Grass growing into the planting beds not only create a maintenance problem, but it also shows up as lack of boundaries in life. Clearly define planting beds with mow strips (any material is fine) and you will help buyers subconsciously understand this home's front yard. They will subconsciously "feel safe."
5. Use Color to Your Advantage
Color can be an easy way to add energy to a home's curb appeal. Red attracts - use it when the door is out of view or the home seems "lost," or people have a hard time finding the home. Yellow evokes friendly and clear communication, green is simply the color of life, and blues are more introverted and quiet - perhaps what a home on a busy street needs. Orange is subjective, but can create boundaries and a healthy appetite! I would not usually recommend a lot of white.
6. Balance Offensive Neighboring Buildings and Landscape Issues
If there is a church, cemetery, funeral home, school, commercial building within the visual "neighborhood" of the home, try adding landscape screening to block these views. You may want to hide a mirror in the landscape facing the negative item in question with the intention of deflecting its energy away from your home. (No one has to see your secret cures to make them work!)
If the offensive building (or even a tree, or "T" of the street) is directly in line with your front door, hang a mirror above the door facing the item with the intention of pushing it away if you can't do anything about it (like removing the tree.)
If you have significantly taller buildings next to your home and your home is "in its shadow," apply a mirror on that side of the house and face it towards the taller building with the same "pushing away" intentions.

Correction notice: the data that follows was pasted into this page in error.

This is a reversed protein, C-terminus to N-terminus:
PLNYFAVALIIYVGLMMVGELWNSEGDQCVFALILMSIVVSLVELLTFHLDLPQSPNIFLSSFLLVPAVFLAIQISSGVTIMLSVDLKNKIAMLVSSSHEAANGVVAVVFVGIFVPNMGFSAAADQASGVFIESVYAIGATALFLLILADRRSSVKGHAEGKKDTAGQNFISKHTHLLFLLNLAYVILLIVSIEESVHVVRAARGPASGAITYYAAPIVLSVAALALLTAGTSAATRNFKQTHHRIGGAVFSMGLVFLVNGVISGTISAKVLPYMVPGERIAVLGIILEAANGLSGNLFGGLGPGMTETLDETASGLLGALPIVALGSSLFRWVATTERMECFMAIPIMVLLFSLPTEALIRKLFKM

7. Clear the Clutter
Clutter is one of the more obvious "red flags" and should be removed immediately. Extra cars, pots full of dead plants, the kids bikes, garden tools, old holiday decorations (get the lights down!) all need to go. The trash cans should not be visible from the street. Basically, any "personal affects" other than a fresh plant-filled pot or a working water fountain should go.
8. Check Lighting Levels Both Day and Night
Landscape, security, and aesthetic lighting should be in good working order to put the home "in it's best light" for a potential buyer. If the home sits lower than the street, consider placing an uplight on each corner of the home, with the light pointing up at the eave. Keep this light on at all times (at least while the home is for sale.)
9. Attend to General Maintenance Issues
Peeling paint, dead spots in the yard, broken pickets in the fence, etc. will not give you that warm and fuzzy feeling as a buyer! Dripping hose bibs and broken irrigation heads won't either. The front facade and front yard MUST appear in good working order.
Also, take the five senses into consideration: If you can smell a compost pile - it has to go. If you can hear the train next door - cure it or any other offensive noise by hanging a chime between the house and the noise.
10. If You Have the Chance To Design the Front Yard From Scratch, Consider Shape and Element-balancing Characteristics of Walkways, Planting, and Other Front Yard Amenities
Now is the time to put all your feng shui knowledge to work.
1. Consider free-form and undulating shapes (like sidewalks) and water element items in the front yard.
2. Make a "transition space" (like a porch) between the walk and the threshold to "slow down" the chi before entering the home.
3. Use color to your draw attention towards your door.
4. The sidewalk should connect the street and the door - not just the driveway and the door.
5. Create strong mow strips shape and lines within the landscape.
6. Appeal to all five senses.
7. New sod goes a long way to make the home look fresh.
8. A moving object like a flag, whirligig, chime, water fountain in the front yard can attract new buyers!